8. #8
    Join Date
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    ozarks
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    dave, i`ll go with the majority on this one.....buy a mini (pick a color) and play with it......if you end up hating turning keep it anyway.....lathes are one of the safest tools to get kids hooked on making sawdust and you`ve gotta munchkin who will be tall enough to see over the ways before you know it ...
    the lathe was my first parental sanctioned woodworking tool so i`m kinda biased......tod
    [SIZE="1"] associated with several importers and manufacturers.[/SIZE]

  9. #9
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    Well I'm not going to disagree with Tod (Have you seen the size of his dawgs ) I too would get a mini lathe, the next step up, and it is not a big step, is the Rikon Midi lathe, that would be a really nice way to get into the whole spinny thing.

    If you do make the spindles yourself, don't forget, 6 "SIMILAR" spindles is what you are after

    Cheers!
    The pessimist complains about the wind; the optimist expects it to change; the realist adjusts the sails.
    William Arthur Ward

  10. #10
    Join Date
    Nov 2006
    Location
    SE Minnesota
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    Thanks for the advice guys.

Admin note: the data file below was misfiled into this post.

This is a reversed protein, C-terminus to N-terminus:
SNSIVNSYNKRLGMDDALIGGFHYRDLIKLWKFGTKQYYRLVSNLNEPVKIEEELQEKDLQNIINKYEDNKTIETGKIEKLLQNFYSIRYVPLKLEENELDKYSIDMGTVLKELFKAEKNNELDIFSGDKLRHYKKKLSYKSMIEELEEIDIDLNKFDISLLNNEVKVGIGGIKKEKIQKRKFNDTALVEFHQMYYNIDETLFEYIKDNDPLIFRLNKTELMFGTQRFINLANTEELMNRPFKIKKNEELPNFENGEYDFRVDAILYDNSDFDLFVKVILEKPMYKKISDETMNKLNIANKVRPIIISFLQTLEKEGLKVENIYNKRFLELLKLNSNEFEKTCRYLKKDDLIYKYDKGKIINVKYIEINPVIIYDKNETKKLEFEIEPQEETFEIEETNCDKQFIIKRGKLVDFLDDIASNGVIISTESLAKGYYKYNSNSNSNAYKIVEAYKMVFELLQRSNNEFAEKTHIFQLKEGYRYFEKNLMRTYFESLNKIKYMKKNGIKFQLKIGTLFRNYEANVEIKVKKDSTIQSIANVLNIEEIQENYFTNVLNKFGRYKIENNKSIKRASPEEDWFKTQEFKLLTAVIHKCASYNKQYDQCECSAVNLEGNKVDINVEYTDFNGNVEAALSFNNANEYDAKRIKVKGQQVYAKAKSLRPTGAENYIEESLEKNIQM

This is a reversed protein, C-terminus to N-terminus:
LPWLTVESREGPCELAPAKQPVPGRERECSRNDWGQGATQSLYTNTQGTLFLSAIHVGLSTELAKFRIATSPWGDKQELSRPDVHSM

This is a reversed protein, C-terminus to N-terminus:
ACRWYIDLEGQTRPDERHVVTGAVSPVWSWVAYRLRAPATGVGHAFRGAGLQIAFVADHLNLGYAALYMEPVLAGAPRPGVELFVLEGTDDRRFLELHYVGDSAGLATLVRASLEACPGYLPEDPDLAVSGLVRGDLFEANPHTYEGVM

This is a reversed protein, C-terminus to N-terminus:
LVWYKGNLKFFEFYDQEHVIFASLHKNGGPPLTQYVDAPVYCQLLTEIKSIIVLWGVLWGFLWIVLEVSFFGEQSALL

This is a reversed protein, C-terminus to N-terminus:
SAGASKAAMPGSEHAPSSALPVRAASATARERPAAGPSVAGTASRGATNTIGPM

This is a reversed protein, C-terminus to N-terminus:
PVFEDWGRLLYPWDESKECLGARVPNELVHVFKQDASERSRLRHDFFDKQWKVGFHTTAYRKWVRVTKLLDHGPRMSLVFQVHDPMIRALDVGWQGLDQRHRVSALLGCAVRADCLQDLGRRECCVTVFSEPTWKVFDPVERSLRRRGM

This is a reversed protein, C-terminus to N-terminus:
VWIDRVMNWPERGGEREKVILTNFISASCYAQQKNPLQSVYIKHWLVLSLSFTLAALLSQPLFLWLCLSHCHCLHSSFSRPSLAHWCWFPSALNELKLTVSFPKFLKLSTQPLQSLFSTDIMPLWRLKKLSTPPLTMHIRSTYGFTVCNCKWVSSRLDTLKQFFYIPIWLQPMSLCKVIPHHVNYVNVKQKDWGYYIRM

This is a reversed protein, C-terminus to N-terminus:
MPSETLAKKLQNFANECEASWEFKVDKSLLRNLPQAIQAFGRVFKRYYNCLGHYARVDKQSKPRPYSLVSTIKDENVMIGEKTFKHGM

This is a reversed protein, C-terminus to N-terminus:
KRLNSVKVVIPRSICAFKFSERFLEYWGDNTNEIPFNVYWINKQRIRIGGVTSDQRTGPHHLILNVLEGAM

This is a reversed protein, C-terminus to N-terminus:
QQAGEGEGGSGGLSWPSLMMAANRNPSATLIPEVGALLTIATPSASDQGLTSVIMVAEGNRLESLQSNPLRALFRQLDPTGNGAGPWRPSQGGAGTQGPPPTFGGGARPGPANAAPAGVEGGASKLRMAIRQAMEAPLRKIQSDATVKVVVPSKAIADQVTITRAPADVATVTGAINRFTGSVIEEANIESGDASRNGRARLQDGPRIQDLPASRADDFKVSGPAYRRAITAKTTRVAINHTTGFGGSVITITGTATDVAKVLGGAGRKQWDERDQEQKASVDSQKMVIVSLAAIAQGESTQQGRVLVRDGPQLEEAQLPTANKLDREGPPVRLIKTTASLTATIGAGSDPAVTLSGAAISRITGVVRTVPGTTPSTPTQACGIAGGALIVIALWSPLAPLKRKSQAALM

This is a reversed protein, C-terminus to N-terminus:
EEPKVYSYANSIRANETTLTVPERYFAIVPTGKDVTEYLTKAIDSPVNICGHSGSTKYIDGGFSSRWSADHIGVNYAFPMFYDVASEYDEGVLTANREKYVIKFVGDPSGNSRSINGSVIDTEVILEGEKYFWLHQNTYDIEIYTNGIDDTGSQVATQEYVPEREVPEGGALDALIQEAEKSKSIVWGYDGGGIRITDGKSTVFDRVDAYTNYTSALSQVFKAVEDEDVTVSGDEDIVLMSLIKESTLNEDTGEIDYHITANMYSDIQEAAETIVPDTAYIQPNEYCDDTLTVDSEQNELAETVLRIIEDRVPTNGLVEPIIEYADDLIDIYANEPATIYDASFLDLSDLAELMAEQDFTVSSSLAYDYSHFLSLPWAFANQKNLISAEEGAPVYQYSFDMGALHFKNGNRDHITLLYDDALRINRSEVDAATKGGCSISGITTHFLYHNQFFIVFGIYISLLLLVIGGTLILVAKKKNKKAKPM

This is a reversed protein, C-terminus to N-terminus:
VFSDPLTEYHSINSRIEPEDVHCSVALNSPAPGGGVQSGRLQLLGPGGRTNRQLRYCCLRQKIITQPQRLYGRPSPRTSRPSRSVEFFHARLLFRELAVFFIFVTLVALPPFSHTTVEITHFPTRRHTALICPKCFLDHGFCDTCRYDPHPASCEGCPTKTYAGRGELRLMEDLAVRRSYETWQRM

Jay and Cecil, the boat already had a steering wheel of the wooden variety. I spent part of yesterday afternoon dismantling it. It was an Asian made wheel and the felloes were poorly made. The wheel was assembled with an air nailer and was quite wobbly. I took it apart thinking I could maybe glue it together but it was so poorly made I don't want to reuse the wood. The bronze hub is usable, though.

    I already have a turk's head on the king spoke, too.

    If this wheel weren't so small, I'd be more inclined to go with spokes that are close as opposed to all the same. The spokes are only a little over 8" long and the whole thing is only about 18" in diameter.

    I was looking at the Jet Mini VS but I'll look at Rikon too. Who sells Rikon.

    Oh and Jim? "Local woodworking store?" Here? You make me laugh.

    Here's a gratuitous arty picture of the turks head.
    Irony: The opposite of Wrinkly